RENOWNED artist Veronika Gronnegaard’s house is a wonderful, rambling, dilapidated manor house.
An aeroplane sits in the grounds and the house is full of strange art work and sculptures.
Even stranger are its inhabitants. A naked man wears a dolls house; an assistant hangs cloud-like sheets. When the grandchildren arrive and the Christmas tree won’t fit, Veronika’s dishevelled-looking husband cuts a hole in the ceiling.
As for Veronika; she’s spontaneous, free-spirited, generous, charismatic – and very ill.
When she suddenly dies, her family is torn apart by the fight over her inheritance – their legacy.
The premise of Danish drama The Legacy doesn’t sound exciting. Where are the bodies, the serial killers, the flawed but fascinating police officers that made everyone fall in love with Danish series like The Killing?
But as it happens, The Legacy needs none of these to make it easily one of, if not the best drama of the year.
It’s brilliant and complex, a rich tapestry of personality and history about a family unravelling as ugly secrets leech out.
The story is slick and intense, exploring rivalry, greed, lust, family, the lies we tell each other and ourselves and how the past can poison us.
The characters at times bewilder, charm, anger or frustrate the viewer but you never look away for one moment in what is simply an addictive series.
Veronika’s death and her “death bed will” to the child she gave away, proves a catalyst for schemes and lies that strip the characters bare.
We meet Veronika’s stylish and sophisticated daughter Gro (Trine Dryholm), a gallery director always at her mother’s beck and call.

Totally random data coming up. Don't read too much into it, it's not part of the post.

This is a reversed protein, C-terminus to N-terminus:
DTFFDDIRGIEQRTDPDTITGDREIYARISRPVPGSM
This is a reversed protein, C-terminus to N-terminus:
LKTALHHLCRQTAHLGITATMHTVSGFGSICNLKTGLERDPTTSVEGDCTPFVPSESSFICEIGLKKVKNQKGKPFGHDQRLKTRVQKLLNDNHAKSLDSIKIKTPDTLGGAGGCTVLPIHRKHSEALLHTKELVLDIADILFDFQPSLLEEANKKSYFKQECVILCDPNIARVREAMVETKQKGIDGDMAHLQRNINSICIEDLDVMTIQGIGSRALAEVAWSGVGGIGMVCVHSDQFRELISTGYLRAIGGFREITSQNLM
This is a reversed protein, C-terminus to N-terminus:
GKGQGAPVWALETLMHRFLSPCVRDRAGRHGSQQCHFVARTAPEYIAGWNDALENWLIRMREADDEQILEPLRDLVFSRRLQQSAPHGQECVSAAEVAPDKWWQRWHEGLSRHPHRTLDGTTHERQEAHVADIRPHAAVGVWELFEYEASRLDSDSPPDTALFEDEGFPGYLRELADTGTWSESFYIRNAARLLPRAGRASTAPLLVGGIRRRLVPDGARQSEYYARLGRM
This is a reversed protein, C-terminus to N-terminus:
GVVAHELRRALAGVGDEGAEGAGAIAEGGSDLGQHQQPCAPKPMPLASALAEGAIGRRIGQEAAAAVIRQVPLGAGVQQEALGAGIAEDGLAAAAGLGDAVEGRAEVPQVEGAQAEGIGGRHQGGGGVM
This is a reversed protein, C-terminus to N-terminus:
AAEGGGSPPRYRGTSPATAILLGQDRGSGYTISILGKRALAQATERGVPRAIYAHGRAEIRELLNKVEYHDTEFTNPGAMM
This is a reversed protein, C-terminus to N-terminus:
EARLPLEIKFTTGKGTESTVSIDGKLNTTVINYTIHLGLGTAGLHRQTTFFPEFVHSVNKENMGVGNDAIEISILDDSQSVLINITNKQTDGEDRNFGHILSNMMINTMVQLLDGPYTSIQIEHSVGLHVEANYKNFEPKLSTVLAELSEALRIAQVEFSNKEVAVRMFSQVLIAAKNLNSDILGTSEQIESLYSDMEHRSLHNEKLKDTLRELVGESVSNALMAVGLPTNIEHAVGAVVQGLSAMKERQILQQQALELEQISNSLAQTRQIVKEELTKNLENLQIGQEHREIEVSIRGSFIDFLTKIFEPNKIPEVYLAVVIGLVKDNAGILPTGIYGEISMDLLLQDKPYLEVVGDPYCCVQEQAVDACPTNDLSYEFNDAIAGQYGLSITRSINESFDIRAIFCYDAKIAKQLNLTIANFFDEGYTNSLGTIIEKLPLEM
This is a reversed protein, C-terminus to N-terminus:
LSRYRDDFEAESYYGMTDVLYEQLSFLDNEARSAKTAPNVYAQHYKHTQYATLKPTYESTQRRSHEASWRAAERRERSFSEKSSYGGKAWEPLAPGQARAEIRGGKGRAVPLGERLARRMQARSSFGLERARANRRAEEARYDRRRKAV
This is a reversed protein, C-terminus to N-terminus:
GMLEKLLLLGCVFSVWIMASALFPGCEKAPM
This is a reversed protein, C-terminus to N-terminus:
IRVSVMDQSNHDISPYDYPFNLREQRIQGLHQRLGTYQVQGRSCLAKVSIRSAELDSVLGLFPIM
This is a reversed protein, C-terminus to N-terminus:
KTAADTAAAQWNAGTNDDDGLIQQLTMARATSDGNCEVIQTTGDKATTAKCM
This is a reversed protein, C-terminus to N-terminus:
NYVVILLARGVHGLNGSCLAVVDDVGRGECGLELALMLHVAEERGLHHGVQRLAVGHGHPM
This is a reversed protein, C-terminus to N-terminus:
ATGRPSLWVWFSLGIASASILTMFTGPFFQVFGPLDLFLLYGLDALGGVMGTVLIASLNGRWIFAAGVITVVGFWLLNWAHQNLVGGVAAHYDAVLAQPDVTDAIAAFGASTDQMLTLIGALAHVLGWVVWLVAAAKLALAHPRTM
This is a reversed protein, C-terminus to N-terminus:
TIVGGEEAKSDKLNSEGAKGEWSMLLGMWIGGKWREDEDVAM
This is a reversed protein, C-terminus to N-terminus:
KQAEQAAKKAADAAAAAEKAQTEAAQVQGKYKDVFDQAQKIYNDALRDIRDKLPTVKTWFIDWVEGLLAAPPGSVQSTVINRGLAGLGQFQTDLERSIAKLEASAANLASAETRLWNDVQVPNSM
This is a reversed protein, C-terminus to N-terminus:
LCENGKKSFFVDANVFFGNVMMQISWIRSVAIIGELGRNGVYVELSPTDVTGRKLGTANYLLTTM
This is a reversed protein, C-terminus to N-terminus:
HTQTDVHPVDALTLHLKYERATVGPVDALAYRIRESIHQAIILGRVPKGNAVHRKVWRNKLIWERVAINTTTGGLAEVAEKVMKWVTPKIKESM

Veronika’s son Frederick (Carsten Bjornlund) resents his mother and won’t step foot in the house and his brother Emil (Mikkel Boe Folsgaard) owes money to criminals for a resort he’s building in Thailand and only phones his mother when he wants money.
But Veronika (Kirsten Olesen) has another child, Signe (Marie Bach Hansen), a florist who lives with a handball star. Signe has no idea who her real mother is, or even that she is adopted, until Veronika gives her a letter just before she dies leaving her the $10 million house Gronnegaard.
Veronika’s children, victims of their radical, free-thinking upbringings, all think the house is their legacy.
Gro plans to establish a museum of her mother’s work.
Wealthy lawyer Frederick dreams of returning to his childhood home, his father and grandfather’s house and is willing to buy out his siblings.
Emil must find money and soon to pay off the Thai mafia.
Signe doesn’t want the house. But that soon changes when everyone’s schemes are unveiled. Her decision to fight for what her mother left her will unravel lives, including those of the people closest to her.
The Legacy was sold to countries including the UK and Australia even before it debuted in Denmark.
And it’s easy to see why. This is just superior TV. It’s well acted, sophisticated, oddly claustrophobic and compelling.
If you watch one new drama in 2015, make sure it’s the addictive The Legacy.